Heineken NV won full control of the maker of Tiger beer on Friday after shareholders of its Asian partner, Fraser and Neave Ltd (F&N), voted in favour of selling the conglomerate's stake in the brewer for $6.3 billion.
The vote ends a two-month battle between Heineken and companies linked to Thai billionaire Charoen Sirivadhanabhakdi for control of Asia Pacific Breweries (APB), which makes several other popular brands of beer and operates 30 breweries across 14 countries.
The spotlight is now on F&N over a $7.2 billion bid for the rest of the conglomerate by Charoen through Thai Beverage PCL and TCC Assets Ltd. The Thais control 30.7 percent of F&N, which will remain a large player in the property and soft drinks businesses after the APB sale.
The Thais could have tried to block the sale of F&N's 40 percent stake in APB to Heineken but said last week they would vote in favour of the deal. The Dutch brewer, in turn, agreed not to make a competing bid for control of F&N.
Heineken, already the owner of nearly 56 percent of APB through an 81-year-old venture with F&N, sought full control of the brewer to ward off Charoen's advances and protect its interests in Asia's fast-growing beer market.
While the Thais have given their approval for the APB sale, they are not yet ready to funnel back the proceeds to shareholders.
A proposal by F&N's board to pay out S$4 billion ($3.3 billion) to shareholders via a capital reduction failed at the shareholders' meeting due to opposition from the Thais. The motion required 75 percent support but got only 54 percent.
"This move gives ThaiBev and TCC greater influence over the use of proceeds from the APB divestment as F&N's largest single shareholder," Deutsche Bank analyst Gregory Lui said in a client note seen by Reuters.
"ThaiBev/TCC could use the capital to fund acquisitions to grow F&N's business, or to make distributions which may be more amenable to ThaiBev/TCC."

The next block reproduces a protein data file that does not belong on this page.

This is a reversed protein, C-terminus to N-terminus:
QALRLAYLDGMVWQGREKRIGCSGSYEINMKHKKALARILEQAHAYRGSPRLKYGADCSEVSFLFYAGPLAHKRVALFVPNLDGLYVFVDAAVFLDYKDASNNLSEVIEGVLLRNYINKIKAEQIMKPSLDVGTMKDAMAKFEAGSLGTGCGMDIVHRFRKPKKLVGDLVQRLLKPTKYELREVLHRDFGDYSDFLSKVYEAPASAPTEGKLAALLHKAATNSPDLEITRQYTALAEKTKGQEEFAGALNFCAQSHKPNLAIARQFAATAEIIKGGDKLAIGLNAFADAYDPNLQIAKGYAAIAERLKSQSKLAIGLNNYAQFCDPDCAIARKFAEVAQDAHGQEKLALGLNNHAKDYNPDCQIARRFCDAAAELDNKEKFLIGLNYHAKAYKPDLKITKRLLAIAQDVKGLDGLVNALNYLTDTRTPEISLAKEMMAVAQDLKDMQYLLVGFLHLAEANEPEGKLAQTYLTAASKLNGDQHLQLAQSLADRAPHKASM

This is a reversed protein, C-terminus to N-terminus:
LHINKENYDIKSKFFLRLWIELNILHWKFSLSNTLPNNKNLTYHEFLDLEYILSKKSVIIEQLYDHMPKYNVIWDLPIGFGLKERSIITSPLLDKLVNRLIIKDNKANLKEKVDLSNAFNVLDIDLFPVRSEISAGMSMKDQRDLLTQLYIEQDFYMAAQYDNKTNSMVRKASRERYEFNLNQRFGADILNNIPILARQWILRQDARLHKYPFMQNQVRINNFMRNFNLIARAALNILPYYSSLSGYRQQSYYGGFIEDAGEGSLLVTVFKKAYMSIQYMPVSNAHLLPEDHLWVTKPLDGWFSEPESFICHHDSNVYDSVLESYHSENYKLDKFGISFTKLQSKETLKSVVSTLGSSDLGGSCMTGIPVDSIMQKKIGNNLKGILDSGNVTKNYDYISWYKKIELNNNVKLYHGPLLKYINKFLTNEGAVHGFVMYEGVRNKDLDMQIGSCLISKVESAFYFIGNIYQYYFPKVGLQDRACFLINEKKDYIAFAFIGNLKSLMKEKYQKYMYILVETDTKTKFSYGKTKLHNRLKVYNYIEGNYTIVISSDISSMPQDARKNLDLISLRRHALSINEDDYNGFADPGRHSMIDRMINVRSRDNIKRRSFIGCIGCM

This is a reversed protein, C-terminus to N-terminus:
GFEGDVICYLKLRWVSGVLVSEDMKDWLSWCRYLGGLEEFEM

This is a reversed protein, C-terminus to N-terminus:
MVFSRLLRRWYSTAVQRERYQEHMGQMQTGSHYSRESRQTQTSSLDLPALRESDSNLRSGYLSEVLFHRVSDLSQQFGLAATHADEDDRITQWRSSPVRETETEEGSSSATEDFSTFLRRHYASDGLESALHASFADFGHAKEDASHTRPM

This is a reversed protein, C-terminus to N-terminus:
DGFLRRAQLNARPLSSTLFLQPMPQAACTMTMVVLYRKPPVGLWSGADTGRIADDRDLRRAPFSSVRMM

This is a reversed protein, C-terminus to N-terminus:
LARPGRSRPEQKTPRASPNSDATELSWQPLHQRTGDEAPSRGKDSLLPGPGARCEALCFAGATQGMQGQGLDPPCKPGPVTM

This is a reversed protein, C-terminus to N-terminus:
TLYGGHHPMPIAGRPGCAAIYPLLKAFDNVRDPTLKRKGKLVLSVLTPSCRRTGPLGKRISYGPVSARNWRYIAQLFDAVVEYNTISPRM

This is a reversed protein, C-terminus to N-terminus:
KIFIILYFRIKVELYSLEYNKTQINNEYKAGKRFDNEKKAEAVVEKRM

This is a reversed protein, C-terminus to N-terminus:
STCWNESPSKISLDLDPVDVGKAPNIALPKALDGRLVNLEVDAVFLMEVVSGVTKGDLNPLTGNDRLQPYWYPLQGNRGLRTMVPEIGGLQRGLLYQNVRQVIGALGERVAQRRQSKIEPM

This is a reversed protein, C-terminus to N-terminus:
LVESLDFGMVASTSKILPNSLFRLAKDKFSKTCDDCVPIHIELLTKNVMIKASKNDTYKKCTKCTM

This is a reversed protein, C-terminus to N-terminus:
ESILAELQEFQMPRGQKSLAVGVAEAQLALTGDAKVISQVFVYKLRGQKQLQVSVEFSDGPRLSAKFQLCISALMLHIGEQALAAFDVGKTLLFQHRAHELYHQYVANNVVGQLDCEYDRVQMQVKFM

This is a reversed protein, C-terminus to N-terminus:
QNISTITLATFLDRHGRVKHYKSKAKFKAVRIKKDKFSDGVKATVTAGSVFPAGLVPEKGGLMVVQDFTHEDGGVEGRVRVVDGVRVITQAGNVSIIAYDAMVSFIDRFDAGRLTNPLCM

By keeping the S$4 billion within F&N, the Thais would also make it more expensive for a third party to launch a counterbid for the conglomerate, other analysts and bankers have said.
The Thai group's offer for the rest of F&N that it does not own expires on October 29.
Trading of F&N shares was suspended on Friday.
Japan's Kirin Holdings Co Ltd, F&N's second-biggest shareholder with a 15 percent stake, is still holding out for potentially a higher price, banking sources said.
The Japanese brewer was exploring options including selling its F&N stake to Thai Beverage or another potential buyer, sources with direct knowledge of the matter told Reuters on Friday.
Kirin has not indicated any intention to sell, F&N's financial controller Hui Choon Kit told a news conference in Singapore after the shareholders' meeting.
The Japanese brewer said previously it was interested in F&N's food and non-alcoholic drinks business.
Kirin bought the stake in F&N for S$6.50 a share from Singapore state investor Temasek Holdings Pvt Ltd in 2010.
In a meeting attended by more than 500 shareholders, shareholder activist Mano Sabnani described the Thai offer price of S$8.88 per share as "lacklustre."
"My view is the breakup value of F&N is about S$10 and I think most analysts would agree with me," Sabnani said to the applause by some shareholders at the meeting in an air-conditioned tent set up near F&N's office.
F&N Chairman Lee Hsien Yang, in response, said the board needs to study it first.
F&N officials told shareholders, including two units of British insurer Prudential PLC, that the conglomerate will seek to expand its other businesses after the sale of APB.
F&N retains a small interest in the beer business through a Myanmar joint venture that produces Myanmar Beer, the country's best-selling beer.
The group does not intend to sell its stake in Myanmar Brewery but is instead keen to grow the business, F&N's Hui told reporters.
F&N is the leader in the soft drinks markets in Singapore and Malaysia, with a 24.5 percent and 26.9 percent market share, respectively, according to Euromonitor. But F&N's reach in the rest of the region is weak and its Asia-Pacific market share is only 0.3 percent.
F&N's property portfolio, worth more than S$8 billion, has also attracted the interest of Blackstone Group LP and global property companies, sources have told Reuters, while the beverage business could appeal to potential suitors such as Coca-Cola Co.
(With reporting by Saeed Azhar in SINGAPORE, Ritsuko Shimizu and James Topham in TOKYO and Chris Jonathan Peters in BANGALORE; Editing by John O'Callaghan and Ryan Woo)